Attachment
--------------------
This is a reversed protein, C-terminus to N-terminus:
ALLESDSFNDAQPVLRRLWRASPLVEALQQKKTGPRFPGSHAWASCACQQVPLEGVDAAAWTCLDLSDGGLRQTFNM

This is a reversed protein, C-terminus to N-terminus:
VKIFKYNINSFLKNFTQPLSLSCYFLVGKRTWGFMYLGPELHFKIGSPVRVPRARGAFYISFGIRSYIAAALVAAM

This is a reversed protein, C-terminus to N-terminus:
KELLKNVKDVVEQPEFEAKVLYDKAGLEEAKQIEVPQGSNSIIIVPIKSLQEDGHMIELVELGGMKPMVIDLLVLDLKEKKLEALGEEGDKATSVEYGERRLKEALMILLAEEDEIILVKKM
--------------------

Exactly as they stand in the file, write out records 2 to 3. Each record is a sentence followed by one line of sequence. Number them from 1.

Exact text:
This is a reversed protein, C-terminus to N-terminus:
VKIFKYNINSFLKNFTQPLSLSCYFLVGKRTWGFMYLGPELHFKIGSPVRVPRARGAFYISFGIRSYIAAALVAAM

This is a reversed protein, C-terminus to N-terminus:
KELLKNVKDVVEQPEFEAKVLYDKAGLEEAKQIEVPQGSNSIIIVPIKSLQEDGHMIELVELGGMKPMVIDLLVLDLKEKKLEALGEEGDKATSVEYGERRLKEALMILLAEEDEIILVKKM